Provided by: vgrind_8.1+20050830-1_i386 bug


     vgrind - grind nice listings of programs


     vgrind [-] [-W] [-d file] [-f] [-h header] [-llanguage] [-n]
            [-p postproc] [-sn] [-t] [-x] name ...


     The vgrind utility formats the program sources which are arguments in a
     nice style using troff(1) Comments are placed in italics, keywords in
     bold face, and the name of the current function is listed down the margin
     of each page as it is encountered.

     The vgrind utility runs in two basic modes, filter mode (see the -f
     option) or regular mode.  In filter mode vgrind acts as a filter in a
     manner similar to tbl(1).  The standard input is passed directly to the
     standard output except for lines bracketed by the troff-like macros:

     .vS     starts processing

     .vE     ends processing

     These lines are formatted as described above.  The output from this
     filter can be passed to troff(1) for output.  There need be no particular
     ordering with eqn(1) or tbl(1).

     In regular mode vgrind accepts input files, processes them, and passes
     them to the postprocessor for output, psroff(1) by default.

     In both modes vgrind passes any lines beginning with a decimal point
     without conversion.

     The options are:

     -             forces input to be taken from standard input (default if -f
                   is specified)

     -W            forces output to the (wide) Versatec printer rather than
                   the (narrow) Varian

     -d file       specifies an alternate language definitions file (default
                   is /usr/share/misc/vgrindefs)

     -f            forces filter mode

     -h header     specifies a particular header to put on every output page
                   (default is the file name)

     -l            specifies the language to use.  Currently known are PASCAL
                   (-lp), MODEL (-lm), C (-lc or the default), C++ (-lc++),
                   CSH (-lcsh), SHELL (-lsh), RATFOR (-lr), MODULA2 (-lmod2),
                   YACC (-lyacc), LISP (-lisp), ICON (-lI), PERL (-lperl), and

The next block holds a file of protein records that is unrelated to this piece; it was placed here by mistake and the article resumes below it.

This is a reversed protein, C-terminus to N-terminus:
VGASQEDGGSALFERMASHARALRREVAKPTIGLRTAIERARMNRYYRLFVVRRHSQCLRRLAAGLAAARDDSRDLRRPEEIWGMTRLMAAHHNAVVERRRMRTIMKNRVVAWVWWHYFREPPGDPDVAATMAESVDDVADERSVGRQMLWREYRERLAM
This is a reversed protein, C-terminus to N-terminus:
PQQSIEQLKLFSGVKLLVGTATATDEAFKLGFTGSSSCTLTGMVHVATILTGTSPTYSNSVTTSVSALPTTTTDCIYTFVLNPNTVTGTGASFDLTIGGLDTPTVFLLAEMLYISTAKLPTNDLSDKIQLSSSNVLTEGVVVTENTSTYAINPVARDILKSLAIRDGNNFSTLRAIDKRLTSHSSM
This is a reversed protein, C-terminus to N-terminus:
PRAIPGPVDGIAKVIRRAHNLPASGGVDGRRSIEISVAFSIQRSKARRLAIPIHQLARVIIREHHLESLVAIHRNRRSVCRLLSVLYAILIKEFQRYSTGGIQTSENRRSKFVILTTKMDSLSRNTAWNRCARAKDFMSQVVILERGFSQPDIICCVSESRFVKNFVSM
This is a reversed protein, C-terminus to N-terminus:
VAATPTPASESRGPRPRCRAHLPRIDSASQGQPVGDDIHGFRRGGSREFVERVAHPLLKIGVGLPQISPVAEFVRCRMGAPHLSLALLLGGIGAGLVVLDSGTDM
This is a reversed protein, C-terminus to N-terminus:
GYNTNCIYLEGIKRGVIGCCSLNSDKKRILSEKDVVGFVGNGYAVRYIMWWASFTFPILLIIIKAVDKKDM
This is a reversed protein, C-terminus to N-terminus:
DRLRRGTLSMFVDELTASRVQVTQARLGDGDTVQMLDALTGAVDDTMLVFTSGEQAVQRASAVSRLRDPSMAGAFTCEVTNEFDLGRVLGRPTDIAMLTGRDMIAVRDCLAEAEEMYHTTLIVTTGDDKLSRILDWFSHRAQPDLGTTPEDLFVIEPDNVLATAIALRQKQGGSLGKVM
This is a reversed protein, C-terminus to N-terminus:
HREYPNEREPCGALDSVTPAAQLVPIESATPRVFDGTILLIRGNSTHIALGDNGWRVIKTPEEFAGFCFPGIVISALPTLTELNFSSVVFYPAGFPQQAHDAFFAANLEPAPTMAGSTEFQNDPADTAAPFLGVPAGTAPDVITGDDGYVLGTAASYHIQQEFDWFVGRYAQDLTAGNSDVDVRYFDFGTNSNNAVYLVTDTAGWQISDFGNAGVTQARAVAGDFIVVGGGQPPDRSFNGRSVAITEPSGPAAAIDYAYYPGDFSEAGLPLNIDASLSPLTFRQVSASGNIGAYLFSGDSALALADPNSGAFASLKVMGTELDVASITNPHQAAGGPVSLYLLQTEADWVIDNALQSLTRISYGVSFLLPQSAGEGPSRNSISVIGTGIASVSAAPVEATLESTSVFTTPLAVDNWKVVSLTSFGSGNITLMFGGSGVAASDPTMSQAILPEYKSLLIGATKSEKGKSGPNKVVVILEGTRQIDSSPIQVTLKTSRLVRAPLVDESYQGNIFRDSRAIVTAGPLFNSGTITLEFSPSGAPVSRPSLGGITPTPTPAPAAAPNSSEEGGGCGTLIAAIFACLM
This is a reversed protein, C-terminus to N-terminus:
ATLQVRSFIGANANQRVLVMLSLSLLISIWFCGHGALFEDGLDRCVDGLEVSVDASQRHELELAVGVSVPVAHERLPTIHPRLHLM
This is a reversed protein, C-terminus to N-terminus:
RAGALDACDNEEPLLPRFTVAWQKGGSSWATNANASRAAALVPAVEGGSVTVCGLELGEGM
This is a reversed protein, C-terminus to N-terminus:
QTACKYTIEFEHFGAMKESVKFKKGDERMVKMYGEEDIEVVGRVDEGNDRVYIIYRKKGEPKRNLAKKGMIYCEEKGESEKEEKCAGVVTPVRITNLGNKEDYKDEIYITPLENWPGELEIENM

EXPECT/TCL (-ltcl).

     -n            forces no keyword bolding

     -p postproc   use postproc to post-process the output, psroff(1) by

     -s            specifies a point size to use on output (exactly the same
                   as the argument of a .ps)

     -t            similar to the same option in troff(1) causing formatted
                   text to go to the standard output

     -x            outputs the index file in a ‘‘pretty’’ format.  The index
                   file itself is produced whenever vgrind is run with a file
                   called index in the current directory.  The index of
                   function definitions can then be run off by giving vgrind
                   the -x option and the file index as argument.


     index                        file where source for index is created
                                  macro package
     /usr/lib/vgrind/vfontedpr    preprocessor
     /usr/share/misc/vgrindefs    language descriptions


     getcap(3), vgrindefs(5)


     The vgrind command appeared in 3.0BSD.


     The vfontedpr preprocessor assumes that a certain programming style is

     For C - function names can be preceded on a line only by spaces, tabs, or
     an asterisk.  The parenthesized arguments must also be on the same line.

     For PASCAL - function names need to appear on the same line as the
     keywords function or procedure.

     For MODEL - function names need to appear on the same line as the
     keywords is beginproc.

     If these conventions are not followed, the indexing and marginal function
     name comment mechanisms will fail.

     More generally, arbitrary formatting styles for programs mostly look bad.
     The use of spaces to align source code fails miserably; if you plan to
     vgrind your program you should use tabs.  This is somewhat inevitable
     since the font used by vgrind is variable width.

     The mechanism of ctags(1) in recognizing functions should be used here.

     Filter mode does not work in documents using the -me or -ms macros.  (So
     what use is it anyway?)